The past few days we had studied the circulatory system, so today was the day to make blood. I had all my students bring in plastic water bottles today (I had a few on hand for those that forgot). We started out by making plasma (water, two drops of yellow food colouring, and a bit of salt to represent the minerals and chemicals. (And yes, I did get quite a few comments about it looking like pee in the bottle - I told you, I have a LOT of boys in my class). ;)
We then added our red blood cells. I poured a large amount of Cheerios into a large ziploc bag and added a whole bottle of red food colouring. I mixed it up until all of the Cheerios were red, then let the students add the Cheerios to their bottles. The students already knew that the red blood cells were the most plentiful type of cell in the blood, and the reason why blood appears the colour of red. Like magic, as soon as we added the Cheerios to our bottles, the plasma turned red.
We then added some mini marshmallows to represent the white blood cells and purple pompoms to represent the platelets (both less plentiful then the red blood cells). The finished result was quite gross, but definitely a useful model that my students will remember for a long time.
Because I try to integrate the content areas into Language Arts whenever possible, we turned our bloody experiment into a writing task. The final task was to have my students write an expository paragraph about blood. After a quick minilesson about the set-up of an expository paragraph, I taught my students how to set-up a page to do research. We divided our page into 4 large squares (plasma, red blood cells, white blood cells, and platelets) and watched a BrainPop video about blood. Students had to record facts and research on their page while watching the video (we actually watched the video twice to make sure we got down all the facts ... we LOVE BrainPop in my classroom!). I subscribe to BrainPop on my iPad. I only have one iPad for my classroom (my own which I bring to school everyday. I put my iPad under the ELMO so it projects over the smartboard.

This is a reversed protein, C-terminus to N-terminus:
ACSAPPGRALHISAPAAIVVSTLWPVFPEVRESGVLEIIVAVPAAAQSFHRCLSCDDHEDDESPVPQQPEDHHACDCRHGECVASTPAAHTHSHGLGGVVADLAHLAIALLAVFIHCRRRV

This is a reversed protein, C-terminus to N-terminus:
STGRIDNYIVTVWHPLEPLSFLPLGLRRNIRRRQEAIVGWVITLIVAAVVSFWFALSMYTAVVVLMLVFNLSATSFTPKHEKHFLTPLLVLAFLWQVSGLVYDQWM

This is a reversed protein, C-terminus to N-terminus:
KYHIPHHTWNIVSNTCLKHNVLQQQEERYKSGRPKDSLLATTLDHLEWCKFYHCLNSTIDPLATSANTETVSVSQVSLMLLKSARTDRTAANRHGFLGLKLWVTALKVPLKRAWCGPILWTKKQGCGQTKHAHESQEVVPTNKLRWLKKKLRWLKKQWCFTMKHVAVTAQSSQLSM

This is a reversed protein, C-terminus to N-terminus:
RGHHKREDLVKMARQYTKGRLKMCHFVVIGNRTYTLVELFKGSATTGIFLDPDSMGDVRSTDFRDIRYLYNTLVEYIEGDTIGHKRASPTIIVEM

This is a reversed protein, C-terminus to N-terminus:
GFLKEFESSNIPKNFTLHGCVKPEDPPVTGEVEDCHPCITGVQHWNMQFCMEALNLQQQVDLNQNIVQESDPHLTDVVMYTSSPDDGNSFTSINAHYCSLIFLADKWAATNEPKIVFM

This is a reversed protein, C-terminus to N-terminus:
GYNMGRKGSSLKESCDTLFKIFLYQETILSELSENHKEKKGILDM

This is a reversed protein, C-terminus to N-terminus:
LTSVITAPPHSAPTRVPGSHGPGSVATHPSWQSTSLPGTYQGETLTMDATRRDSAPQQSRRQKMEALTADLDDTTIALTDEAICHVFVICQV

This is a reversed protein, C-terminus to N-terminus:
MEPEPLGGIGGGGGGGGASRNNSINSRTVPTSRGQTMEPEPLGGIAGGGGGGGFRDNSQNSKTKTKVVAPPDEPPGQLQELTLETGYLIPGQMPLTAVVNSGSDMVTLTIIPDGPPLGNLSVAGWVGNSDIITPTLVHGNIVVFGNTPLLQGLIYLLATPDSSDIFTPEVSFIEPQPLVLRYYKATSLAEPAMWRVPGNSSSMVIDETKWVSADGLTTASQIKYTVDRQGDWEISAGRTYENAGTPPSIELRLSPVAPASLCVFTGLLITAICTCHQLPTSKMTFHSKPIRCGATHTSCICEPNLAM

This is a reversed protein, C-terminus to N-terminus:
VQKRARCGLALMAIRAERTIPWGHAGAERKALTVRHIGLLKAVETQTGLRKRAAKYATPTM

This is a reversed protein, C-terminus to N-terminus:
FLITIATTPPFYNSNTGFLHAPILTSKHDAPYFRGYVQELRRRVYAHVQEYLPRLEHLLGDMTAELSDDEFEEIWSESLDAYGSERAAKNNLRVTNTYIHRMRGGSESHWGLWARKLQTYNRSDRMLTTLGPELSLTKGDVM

Last step, the students turned their research into an expository paragraph. They needed to include a topic and closing sentence, and at least one sentence in the body for each of the four subtopics (plasma, red blood cells, white blood cells, and platelets). I did encourage my more proficient writers to include at least two compound sentences for each subtopic. They had to illustrate their paragraphs with a labelled diagram of the blood model we made today. A great summative piece to a bloody fun day! ;) (I apologize for the lightness of the pictures here - when my students write in pencil, it's so hard to photograph).